More recently, a 1798 log barn was moved to the site to more accurately represent a historic plantation. This unique barn, that includes a modern video screening room and an orientation center, was erected at a cost nearing $400,000. During the 2018 season, a new $35,000 brick walkway was installed to better accommodate visitors with disabilities, as well as to improve access for all.
The most recent project, part of the Society’s 5-year plan, was the acquisition and development of the adjacent commercial property along Route 15. This long-range plan included the purchase of the 1.14-acre property for over $350,000 in 2015.
Phase 1 of the Land Development Plan for the parcel was the construction of a parking lot with convenient access to and from Route 15. The design of the plan includes 25 parking spaces and handicapped parking on the lot, greatly reducing the on-street parking during events at the site. It will also help to attract visitors from the 30,000 vehicles passing Dillsburg daily – to attend events, tour the site, or visit the weekly Farmer’s Market. The parking lot included over $95,000 in site development expenses including administrative, legal, engineering and planning fees, as well as nearly $150,000 in construction expenses.
Phase 2 of the Land Development Plan includes the construction of the historic Eichelberger distillery, based on documented plans from early Pennsylvania distilleries. These colonial distilleries were constructed with a large central fireplace, firebox, and a still encased in brick masonry. In the early 1800s, the Eichelberger’s distillery produced thousands of gallons of Pennsylvania Rye Whisky annually. The area’s commerce depended on the production and sales of this liquid gold. Rye was grown in the rich Susquehanna valley soil, harvested and milled; timber and logs were lumbered; wagons were constructed; mills and barns were built; blacksmiths, coopers, and tinsmiths plied their trades – all contributing to the wealth of the early Dill/Eichelberger plantation. Hogshead barrels of Rye whiskey were shipped to Baltimore in Conestoga wagons which would return with goods and products from the port city. The Dills plantation was the center of this thriving enterprise. The distillery project will provide a glimpse into an authentic colonial process and an important story of the region. The Eichelberger distillery has already been granted a license by the PLCB as the first ‘Distillery of Historic Significance’ in the state.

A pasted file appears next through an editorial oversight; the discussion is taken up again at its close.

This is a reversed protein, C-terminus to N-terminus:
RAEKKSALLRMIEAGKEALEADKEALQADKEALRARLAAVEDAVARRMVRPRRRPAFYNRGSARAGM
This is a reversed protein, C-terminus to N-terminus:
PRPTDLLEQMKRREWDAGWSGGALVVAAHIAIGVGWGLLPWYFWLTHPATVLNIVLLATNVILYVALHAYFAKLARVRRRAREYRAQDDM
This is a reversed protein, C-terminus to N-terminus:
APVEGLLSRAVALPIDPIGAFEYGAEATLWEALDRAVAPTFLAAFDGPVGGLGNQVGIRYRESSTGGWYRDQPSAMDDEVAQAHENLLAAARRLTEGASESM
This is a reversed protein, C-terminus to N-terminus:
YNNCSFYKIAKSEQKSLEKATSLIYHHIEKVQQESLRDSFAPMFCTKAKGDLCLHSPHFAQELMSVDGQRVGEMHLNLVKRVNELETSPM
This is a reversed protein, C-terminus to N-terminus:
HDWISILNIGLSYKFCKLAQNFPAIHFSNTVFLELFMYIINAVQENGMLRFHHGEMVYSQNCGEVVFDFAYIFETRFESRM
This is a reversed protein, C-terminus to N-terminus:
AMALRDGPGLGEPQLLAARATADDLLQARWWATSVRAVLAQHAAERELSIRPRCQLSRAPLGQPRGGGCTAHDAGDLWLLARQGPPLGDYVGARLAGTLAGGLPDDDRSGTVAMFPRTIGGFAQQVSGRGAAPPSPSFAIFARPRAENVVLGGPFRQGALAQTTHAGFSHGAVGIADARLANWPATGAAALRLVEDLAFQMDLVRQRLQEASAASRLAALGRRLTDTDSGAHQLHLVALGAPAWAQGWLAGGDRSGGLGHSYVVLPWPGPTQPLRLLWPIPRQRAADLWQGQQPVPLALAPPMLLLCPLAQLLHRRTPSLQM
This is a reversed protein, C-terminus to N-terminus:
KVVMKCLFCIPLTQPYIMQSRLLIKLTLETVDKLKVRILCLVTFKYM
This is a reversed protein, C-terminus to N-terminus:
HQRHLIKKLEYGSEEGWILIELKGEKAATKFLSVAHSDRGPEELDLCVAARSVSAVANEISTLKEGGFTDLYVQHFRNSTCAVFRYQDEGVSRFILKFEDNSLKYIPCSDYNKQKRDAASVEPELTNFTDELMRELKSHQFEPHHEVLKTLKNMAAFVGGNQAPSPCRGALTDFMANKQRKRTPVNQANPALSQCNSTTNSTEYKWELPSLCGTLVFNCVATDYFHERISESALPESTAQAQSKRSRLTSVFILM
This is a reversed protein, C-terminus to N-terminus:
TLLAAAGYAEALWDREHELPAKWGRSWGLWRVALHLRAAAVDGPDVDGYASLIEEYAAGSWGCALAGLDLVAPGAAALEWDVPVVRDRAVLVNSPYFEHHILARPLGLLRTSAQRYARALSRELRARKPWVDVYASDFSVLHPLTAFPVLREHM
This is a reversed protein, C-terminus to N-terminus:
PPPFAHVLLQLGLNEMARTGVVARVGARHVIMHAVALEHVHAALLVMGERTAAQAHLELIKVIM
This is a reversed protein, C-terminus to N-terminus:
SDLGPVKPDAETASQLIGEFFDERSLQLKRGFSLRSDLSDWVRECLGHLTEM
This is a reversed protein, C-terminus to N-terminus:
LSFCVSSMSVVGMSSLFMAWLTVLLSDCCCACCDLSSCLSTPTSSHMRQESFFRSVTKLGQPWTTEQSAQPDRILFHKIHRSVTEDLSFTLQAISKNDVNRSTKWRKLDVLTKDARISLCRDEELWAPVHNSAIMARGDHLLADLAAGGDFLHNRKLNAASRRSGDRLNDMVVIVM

Also included in the Land Development Plan is a proposed Fiber Arts Building that will house demonstrations and examples of colonial weaving, sewing, knitting, and other textile skills of the 18th and early nineteenth century. The building is to be constructed in the log style, similar to the early buildings on the site.
The Dills Tavern and Plantation has been developed with the generous contributions of the members of NYCHAPS, thousands of hours of volunteer help, and many significant donations by benefactors who understand the importance of preserving not only the culture of early American life but also the particular contributions and history of northern York County and more specifically, the impact of the Dills and Eichelberger families in what is now Dillsburg.
If readers are interested in ensuring the sustainability of the site and perpetuating its legacy, a membership in NYCHAPS, or a gift of a membership, would help continue the Society’s work. Larger contributions are always appreciated and are tax-deductible, as the Society is a 501(c)3 organization. For more information, please contact 717-502-1440, or visit the Society’s website at www.northernyorkhistorical.org. Donations can be addressed to NYCHAPS, PO Box 340, Dillsburg, PA 17019.